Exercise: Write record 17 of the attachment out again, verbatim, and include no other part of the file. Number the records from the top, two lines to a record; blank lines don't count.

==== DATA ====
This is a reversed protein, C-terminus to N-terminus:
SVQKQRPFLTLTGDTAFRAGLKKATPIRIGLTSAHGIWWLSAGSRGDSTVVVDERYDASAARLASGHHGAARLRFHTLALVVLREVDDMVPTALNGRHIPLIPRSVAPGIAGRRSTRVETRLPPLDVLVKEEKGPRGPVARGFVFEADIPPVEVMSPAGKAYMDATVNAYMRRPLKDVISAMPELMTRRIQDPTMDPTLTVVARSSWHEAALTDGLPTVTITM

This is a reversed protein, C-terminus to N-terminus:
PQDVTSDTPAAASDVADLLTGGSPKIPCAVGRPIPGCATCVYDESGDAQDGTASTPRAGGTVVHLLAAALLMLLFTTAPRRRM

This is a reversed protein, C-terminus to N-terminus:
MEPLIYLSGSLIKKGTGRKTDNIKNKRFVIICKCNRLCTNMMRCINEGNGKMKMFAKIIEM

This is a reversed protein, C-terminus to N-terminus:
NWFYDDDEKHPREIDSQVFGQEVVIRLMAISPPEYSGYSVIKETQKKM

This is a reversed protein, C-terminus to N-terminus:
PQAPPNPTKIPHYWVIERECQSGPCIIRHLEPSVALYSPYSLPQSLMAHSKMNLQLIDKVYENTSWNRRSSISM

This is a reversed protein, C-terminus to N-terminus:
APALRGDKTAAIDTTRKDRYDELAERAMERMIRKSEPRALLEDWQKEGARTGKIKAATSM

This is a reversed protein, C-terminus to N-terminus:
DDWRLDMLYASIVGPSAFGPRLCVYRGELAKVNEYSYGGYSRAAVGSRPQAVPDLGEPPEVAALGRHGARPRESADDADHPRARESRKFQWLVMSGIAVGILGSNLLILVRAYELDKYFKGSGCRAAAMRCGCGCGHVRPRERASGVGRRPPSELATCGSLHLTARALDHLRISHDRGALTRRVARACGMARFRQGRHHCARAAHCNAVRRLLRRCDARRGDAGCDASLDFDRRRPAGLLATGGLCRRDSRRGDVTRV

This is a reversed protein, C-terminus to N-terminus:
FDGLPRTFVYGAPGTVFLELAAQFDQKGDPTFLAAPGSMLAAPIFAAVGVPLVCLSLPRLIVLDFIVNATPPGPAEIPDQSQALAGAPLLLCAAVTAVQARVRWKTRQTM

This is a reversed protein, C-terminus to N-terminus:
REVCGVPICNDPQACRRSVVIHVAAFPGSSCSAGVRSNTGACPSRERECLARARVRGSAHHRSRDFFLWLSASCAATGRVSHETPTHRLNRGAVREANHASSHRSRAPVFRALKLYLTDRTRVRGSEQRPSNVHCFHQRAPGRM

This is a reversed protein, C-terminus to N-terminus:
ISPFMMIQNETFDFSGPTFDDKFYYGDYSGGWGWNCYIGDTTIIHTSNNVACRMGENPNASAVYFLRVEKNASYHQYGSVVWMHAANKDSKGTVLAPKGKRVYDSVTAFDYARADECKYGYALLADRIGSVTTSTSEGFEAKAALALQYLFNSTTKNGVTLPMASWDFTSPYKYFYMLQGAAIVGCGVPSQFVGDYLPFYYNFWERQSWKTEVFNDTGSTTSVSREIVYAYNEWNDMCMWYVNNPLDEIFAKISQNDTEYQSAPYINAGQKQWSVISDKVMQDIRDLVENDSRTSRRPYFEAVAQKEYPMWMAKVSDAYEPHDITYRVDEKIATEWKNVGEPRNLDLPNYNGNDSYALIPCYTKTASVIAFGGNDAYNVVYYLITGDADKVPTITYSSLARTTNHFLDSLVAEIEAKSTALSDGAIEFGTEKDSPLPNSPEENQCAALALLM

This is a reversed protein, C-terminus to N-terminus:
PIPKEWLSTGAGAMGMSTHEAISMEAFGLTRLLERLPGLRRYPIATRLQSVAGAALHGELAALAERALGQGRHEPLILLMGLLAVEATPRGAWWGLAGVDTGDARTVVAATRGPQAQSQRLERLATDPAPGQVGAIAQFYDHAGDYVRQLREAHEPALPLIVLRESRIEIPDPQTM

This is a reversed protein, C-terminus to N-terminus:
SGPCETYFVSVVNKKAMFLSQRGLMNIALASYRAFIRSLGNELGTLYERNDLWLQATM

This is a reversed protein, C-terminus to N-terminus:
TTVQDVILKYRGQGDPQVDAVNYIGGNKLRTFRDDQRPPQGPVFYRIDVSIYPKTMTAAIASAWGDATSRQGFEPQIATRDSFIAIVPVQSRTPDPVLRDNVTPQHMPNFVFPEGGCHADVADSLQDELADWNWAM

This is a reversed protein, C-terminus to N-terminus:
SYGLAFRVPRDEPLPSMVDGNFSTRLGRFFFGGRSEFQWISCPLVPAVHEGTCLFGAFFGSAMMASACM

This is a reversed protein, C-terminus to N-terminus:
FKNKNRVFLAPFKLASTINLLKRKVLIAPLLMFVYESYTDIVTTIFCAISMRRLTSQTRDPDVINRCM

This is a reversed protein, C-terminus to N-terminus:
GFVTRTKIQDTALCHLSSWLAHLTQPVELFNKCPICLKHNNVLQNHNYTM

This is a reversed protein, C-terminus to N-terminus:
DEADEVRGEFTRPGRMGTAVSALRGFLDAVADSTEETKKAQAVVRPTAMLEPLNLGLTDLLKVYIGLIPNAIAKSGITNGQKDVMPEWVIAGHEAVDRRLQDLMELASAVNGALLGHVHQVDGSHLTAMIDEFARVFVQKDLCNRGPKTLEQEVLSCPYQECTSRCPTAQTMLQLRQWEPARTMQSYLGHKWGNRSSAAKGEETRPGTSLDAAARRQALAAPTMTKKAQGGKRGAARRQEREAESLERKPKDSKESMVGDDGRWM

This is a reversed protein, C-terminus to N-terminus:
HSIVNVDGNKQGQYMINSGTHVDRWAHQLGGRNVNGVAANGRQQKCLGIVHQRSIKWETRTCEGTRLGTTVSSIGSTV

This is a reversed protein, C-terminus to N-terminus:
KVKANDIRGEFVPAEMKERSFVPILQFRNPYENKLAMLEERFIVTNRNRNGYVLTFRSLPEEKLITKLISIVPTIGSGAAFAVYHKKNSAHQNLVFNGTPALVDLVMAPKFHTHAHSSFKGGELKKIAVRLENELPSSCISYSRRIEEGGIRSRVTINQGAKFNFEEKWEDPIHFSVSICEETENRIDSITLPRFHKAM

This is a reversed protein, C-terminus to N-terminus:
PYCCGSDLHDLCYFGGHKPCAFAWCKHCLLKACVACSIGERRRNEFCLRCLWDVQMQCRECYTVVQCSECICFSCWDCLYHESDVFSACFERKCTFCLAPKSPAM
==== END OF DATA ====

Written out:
This is a reversed protein, C-terminus to N-terminus:
DEADEVRGEFTRPGRMGTAVSALRGFLDAVADSTEETKKAQAVVRPTAMLEPLNLGLTDLLKVYIGLIPNAIAKSGITNGQKDVMPEWVIAGHEAVDRRLQDLMELASAVNGALLGHVHQVDGSHLTAMIDEFARVFVQKDLCNRGPKTLEQEVLSCPYQECTSRCPTAQTMLQLRQWEPARTMQSYLGHKWGNRSSAAKGEETRPGTSLDAAARRQALAAPTMTKKAQGGKRGAARRQEREAESLERKPKDSKESMVGDDGRWM